alluring Venus, from whose blood it, in the first instance, derived its origin.
But observe, likewise, that the spirit of salt also destroys the moon, and reduces it to a spiritual essence, according to my teaching, out of which the "potable moon" may be prepared. This spirit of the moon belongs to the spirit of the sun, as the female answers to the male, by the copulation or conjunction of the spirit of mercury or its oil.
The spirit lies hid in mercury, the colour you must seek in sulphur, and their coagulation in salt; then you have three things which together are capable of once more generating a perfect thing. The spirit is fermented in the gold with its own proper oil; the sulphur is found in abundance in the property of precious Venus. This kindles the fixed blood which is sprung from it, the spirit of the salt of the Sages imparts strength and firmness, though the spirit of tartar and the spirit of urine, together with true vinegar, have great virtue. For the spirit of vinegar is cold, and the spirit of lime is intensely hot, and thus the two spirits are found to be of opposite natures. I do not here speak according to the customary manner of the Sages. But I must not say too openly how the inner gates are to be unlocked.
In bidding farewell, let me impart to you a faithful word. Seek your material in a metallic substance. Thence prepare mercury. This ferment with the mercury of its own proper sulphur, and coagulate them with salt. Distil them together; mix all according to weight. Then you will obtain one thing, consisting of elements sprung from one thing. Coagulate and fix it by means of continuous warmth. Thereupon augment and ferment it a third time, according to the teaching of my two last Keys, and you will find the object and goal of your desire. The uses of the Tincture are set forth plainly in my twelfth Key.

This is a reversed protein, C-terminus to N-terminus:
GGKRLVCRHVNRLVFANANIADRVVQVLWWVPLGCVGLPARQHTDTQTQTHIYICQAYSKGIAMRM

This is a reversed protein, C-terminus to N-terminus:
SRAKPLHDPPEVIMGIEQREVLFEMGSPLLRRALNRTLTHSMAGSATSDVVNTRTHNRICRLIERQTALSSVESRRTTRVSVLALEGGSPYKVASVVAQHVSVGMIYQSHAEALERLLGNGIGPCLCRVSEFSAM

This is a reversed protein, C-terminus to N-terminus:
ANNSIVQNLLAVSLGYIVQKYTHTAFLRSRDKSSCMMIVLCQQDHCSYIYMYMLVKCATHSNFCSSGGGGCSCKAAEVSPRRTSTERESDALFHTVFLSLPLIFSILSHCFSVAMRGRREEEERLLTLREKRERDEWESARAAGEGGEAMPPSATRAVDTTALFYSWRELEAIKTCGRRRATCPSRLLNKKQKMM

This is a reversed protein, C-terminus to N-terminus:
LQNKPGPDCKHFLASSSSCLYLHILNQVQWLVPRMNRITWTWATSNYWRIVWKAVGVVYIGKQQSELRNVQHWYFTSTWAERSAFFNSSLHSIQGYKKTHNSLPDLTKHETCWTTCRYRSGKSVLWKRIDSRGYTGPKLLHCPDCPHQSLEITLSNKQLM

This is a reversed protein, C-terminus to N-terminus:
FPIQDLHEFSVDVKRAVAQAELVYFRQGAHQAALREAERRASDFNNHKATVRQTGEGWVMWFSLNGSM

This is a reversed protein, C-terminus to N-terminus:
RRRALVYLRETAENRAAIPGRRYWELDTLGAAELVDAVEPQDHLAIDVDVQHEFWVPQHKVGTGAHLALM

As a parting kindness to you, I am constrained to add that the spirit may also be extracted from black Saturn and benevolent Jupiter. When it has been reduced to a sweet oil, we have a means of robbing the common liquid quicksilver of its vivacity, or rendering it firm and solid, as is also set forth in my book.
When you have thus obtained the material, the regimen of the fire is the only thing on which you need bestow much attention. This is the sum and the goal of our search. For our fire is a common fire, and our furnace a common furnace. And though some of my predecessors have left it in writing that our fire is not common fire, I may tell you that it was only one of their devices for hiding the mysteries of our Art. For the material is common, and its treatment consists chiefly in the proper adjustment of the heat to which it is exposed.
The fire of a spirit lamp is useless for our purpose. Nor is there any profit in "horse-dung," nor in the other kinds of heat in the providing of which so much expense is incurred.
Neither do we want many kinds of furnaces. Only our threefold furnace affords facilities for properly regulating the heat of the fire. Therefore do not let any babbling sophist induce you to set up a great variety of expensive furnaces. Our furnace is cheap, our fire is cheap, and our material is cheap—and he who has the material will also find a furnace in which to prepare it, just as he who has flour will not be at a loss for an oven in which it may be baked. It is unnecessary to write a special book concerning this part of the subject. You cannot go wrong, so long as you observe the proper degree of heat, which holds a middle place between hot and cold. If you discover this, you are in possession of the secret, and can practise the Art, for which the CREATOR of all nature be praised world without end. AMEN.
END OF VOLUME I.